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Mining sell-off pulls down Aussie shares

Generic ASX. Picture: NewsWire / Christian Gilles
Generic ASX. Picture: NewsWire / Christian Gilles

Australia’s commodity heavyweights have dragged the sharemarket into the red on Wednesday, with another dip in iron ore prices producing a sell-off in large-cap mining stocks.

The benchmark ASX200 slipped 12.9 points, or 0.17 per cent, to finish at 7816.8, while the broader All Ordinaries index dipped 16.9 points, or 0.21 per cent, to 8058.3.

Tech stocks traded flat to finish at 3109.7.

The market recovered throughout the afternoon from a sharp morning slump, with the benchmark hitting a low of 7783 at the opening bell.

Six of 11 industry sectors ended in the red, with utilities propelling the fall with a 1.3 per cent decline.

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Market heavyweights BHP, Rio Tinto and Fortescue all fell as iron ore prices slipped below $110 a tonne.

BHP shed 1.3 per cent to $43.17 a share, while Rio fell 1 per cent to $119.37 and Fortescue lost 1.2 per cent to $21.60.

Energy stocks also struggled, with Woodside Energy edging down 0.27 per cent to $28.51 and Santos dipping 0.37 per cent to $7.89.

The big banks were mixed after Commonwealth Bank’s record high on Tuesday.

The financial giant slipped 0.11 per cent on Wednesday to $128.54, while NAB traded flat to close at $35.82.

Westpac lost 0.58 per cent to finish at $27.52 while ANZ gained 1.4 per cent to $29.70.

AUSTRALIAN STOCK EXCHANGE
The Australian sharemarket edged lower in Wednesday’s trading. Picture: NewsWire / Jeremy Piper

“You’ve got this situation in Australia where we’ve got the major banks trading on their records without any news flow,” RBC Capital Markets head of equities MD Karen Jorritsma said.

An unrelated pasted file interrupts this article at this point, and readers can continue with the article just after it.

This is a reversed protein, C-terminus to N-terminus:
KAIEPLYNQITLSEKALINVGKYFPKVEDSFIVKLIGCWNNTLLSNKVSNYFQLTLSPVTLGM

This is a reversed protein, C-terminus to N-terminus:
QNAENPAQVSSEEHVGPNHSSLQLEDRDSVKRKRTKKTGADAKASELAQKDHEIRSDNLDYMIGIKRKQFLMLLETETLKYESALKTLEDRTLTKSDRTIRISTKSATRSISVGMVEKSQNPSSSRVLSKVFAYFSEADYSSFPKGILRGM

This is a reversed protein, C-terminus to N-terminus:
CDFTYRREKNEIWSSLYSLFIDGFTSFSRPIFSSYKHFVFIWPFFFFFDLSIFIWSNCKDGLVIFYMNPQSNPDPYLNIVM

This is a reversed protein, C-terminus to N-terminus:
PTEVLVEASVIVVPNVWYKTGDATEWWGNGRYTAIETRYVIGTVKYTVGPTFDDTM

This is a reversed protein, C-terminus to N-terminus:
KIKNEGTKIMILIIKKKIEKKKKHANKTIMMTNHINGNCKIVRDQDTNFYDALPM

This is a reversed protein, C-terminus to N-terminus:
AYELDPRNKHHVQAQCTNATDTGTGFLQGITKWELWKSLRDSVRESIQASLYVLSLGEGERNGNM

“We’re not reporting or anything like that. That’s just where the market is putting all the money, into the big cap stocks, into the top end of the index.

“The US is being driven by the mega-techs and those things but we are not being driven by that.

“Our market is being solely supported by the heavy lifting done by the financials.”

Wednesday’s dip on the local bourse contrasted sharply with another positive session on Wall St overnight Tuesday, with the S&P 500 and Nasdaq climbing to fresh highs again following prepared remarks from US Federal Reserve chairman Jerome Powell to the US Congress.

In closely-watched testimony, Mr Powell said: “elevated inflation is not the only risk we face. Reducing policy restraint too late or too little could unduly weaken economic activity and employment,” which investors have interpreted to mean a likely pivot to rate cuts before the end of the year.

“The Fed chair reiterated that the Fed was seeking confirmation of inflations further progress towards the Fed 2 per cent target while noting that the labour market has cooled considerably’ and ‘appears to be fully back in balance’,” IG market analyst Tony Sycamore said.

Rio Tinto's Channar iron ore mine in the Pilbara. Iron ore miners are falling as prices slip. Picture: Rio Tinto.
Rio Tinto's Channar iron ore mine in the Pilbara. Iron ore miners are falling as prices slip. Picture: Rio Tinto.

“We believe the Fed will use either the July Federal Open Market Committee meeting or the Jackson Hole Symposium to signal that a first rate cut is coming at the Fed’s September meeting.”

The Aussie dollar gained 0.03 per cent against the Greenback to buy US67.4c at the closing bell.

In corporate news, Bell Financial jumped 3.3 per cent to $1.40 after announcing an expected first-half profit of $23.8m, a 47 per cent increase on the prior corresponding period.

“The result reflects an improved performance in our retail and wholesale broking business and continued meaningful contributions from our technology and platforms and products and services businesses,” the company said.

The top gainer on the ASX200 was embattled gaming company Star Entertainment, which leapt 3 per cent to 50.5c.

The largest laggard on the ASX200 was wealth manager Insignia Financial, which tumbled 7.2 per cent to $2.32 after repudiating reports of possible takeover bids from private equity groups.